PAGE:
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Sportsman's Warehouse Holdings (NASDAQ:SPWH)
Q3 2020 Earnings Call
Dec 02, 2020, 4:30 p.m. ET

Contents:

  • Prepared Remarks
  • Questions and Answers
  • Call Participants

Prepared Remarks:


Operator

Greetings, and welcome to the Sportsman's Warehouse third-quarter 2020 earnings conference call. [Operator instructions] Please note this conference is being recorded. I will now turn the conference over to your host, Caitlin Howe, head of investor relations. You may begin.

Caitlin Howe -- Head of Investor Relations

Thank you. With me on the call today is Jon Barker, chief executive officer; and Robert Julian, chief financial officer of Sportsman's Warehouse. Before we get started, I would like to remind you of the company's safe harbor language. The statements we make today will contain forward-looking statements within the meaning of the Private Securities Litigation Reform Act of 1995, which includes statements regarding our expectations about our future results of operations, demand for our products, and growth of our industry.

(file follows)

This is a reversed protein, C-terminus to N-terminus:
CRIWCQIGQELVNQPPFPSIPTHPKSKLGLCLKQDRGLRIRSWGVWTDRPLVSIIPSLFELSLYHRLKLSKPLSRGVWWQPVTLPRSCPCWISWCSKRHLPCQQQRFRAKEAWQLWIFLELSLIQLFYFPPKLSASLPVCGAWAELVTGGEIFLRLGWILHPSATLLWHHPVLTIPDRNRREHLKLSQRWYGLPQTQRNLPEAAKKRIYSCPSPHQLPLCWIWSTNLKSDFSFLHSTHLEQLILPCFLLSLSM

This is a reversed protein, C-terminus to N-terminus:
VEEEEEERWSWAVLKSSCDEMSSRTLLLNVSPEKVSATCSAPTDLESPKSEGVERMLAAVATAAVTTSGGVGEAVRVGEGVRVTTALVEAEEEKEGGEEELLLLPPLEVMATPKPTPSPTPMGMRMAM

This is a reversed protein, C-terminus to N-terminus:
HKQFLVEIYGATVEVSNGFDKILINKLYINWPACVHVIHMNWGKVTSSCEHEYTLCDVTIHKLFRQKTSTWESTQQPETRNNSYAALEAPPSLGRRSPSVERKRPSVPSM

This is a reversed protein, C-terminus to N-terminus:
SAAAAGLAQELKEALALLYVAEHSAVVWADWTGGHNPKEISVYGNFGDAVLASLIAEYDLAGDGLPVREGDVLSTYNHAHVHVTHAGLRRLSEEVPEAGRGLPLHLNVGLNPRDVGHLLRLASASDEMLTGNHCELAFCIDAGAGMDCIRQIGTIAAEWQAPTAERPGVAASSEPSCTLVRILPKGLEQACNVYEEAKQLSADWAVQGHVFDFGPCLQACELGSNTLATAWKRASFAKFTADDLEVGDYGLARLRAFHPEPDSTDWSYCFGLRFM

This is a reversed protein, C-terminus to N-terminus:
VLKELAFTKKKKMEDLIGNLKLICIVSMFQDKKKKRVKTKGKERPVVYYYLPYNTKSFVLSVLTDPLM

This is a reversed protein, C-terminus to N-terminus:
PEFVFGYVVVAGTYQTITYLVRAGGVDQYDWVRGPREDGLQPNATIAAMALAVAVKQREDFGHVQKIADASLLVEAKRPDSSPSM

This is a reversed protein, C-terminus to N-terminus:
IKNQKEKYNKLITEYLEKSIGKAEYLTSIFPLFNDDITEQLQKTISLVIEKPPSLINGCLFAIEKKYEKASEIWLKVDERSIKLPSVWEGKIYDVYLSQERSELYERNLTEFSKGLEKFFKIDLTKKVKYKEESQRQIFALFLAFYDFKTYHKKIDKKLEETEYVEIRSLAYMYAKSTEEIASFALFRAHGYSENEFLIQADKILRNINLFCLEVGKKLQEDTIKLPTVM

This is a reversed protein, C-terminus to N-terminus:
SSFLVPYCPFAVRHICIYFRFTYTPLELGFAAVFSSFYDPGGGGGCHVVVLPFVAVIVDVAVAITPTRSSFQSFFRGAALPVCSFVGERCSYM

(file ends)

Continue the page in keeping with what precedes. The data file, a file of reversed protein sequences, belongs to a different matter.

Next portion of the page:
Actual future results may differ materially from those suggested in such statements due to a number of risks and uncertainties, including those described under the caption Risk Factors in the company's 10-K for the year ended February 1, 2020, and the company's other filings made with the SEC. We will also disclose non-GAAP financial measures during today's call. Definitions of such non-GAAP measures, as well as reconciliations to the most directly comparable GAAP financial measures, are provided as supplemental financial information in our press release included as Exhibit 99.1 to the Form 8-K we furnished to the SEC today, which is also available on the Investor Relations section of our website at sportsmans.com. I'd also like to note that today's materials include an earnings conference call PowerPoint presentation, which is available at sportsmans.com in the Investor Relations section of the website.